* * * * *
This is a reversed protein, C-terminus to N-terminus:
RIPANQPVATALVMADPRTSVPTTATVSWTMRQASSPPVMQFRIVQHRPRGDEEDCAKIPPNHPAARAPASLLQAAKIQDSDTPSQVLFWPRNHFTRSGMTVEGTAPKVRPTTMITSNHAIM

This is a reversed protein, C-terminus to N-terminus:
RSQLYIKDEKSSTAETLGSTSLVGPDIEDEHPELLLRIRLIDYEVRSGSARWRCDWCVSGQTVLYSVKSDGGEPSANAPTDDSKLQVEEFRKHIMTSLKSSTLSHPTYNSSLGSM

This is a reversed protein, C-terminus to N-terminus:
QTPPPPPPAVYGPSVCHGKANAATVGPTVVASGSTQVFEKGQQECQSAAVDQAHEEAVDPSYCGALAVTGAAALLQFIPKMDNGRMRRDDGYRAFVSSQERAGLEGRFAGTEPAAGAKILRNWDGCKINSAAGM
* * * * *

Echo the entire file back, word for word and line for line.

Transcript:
This is a reversed protein, C-terminus to N-terminus:
RIPANQPVATALVMADPRTSVPTTATVSWTMRQASSPPVMQFRIVQHRPRGDEEDCAKIPPNHPAARAPASLLQAAKIQDSDTPSQVLFWPRNHFTRSGMTVEGTAPKVRPTTMITSNHAIM

This is a reversed protein, C-terminus to N-terminus:
RSQLYIKDEKSSTAETLGSTSLVGPDIEDEHPELLLRIRLIDYEVRSGSARWRCDWCVSGQTVLYSVKSDGGEPSANAPTDDSKLQVEEFRKHIMTSLKSSTLSHPTYNSSLGSM

This is a reversed protein, C-terminus to N-terminus:
QTPPPPPPAVYGPSVCHGKANAATVGPTVVASGSTQVFEKGQQECQSAAVDQAHEEAVDPSYCGALAVTGAAALLQFIPKMDNGRMRRDDGYRAFVSSQERAGLEGRFAGTEPAAGAKILRNWDGCKINSAAGM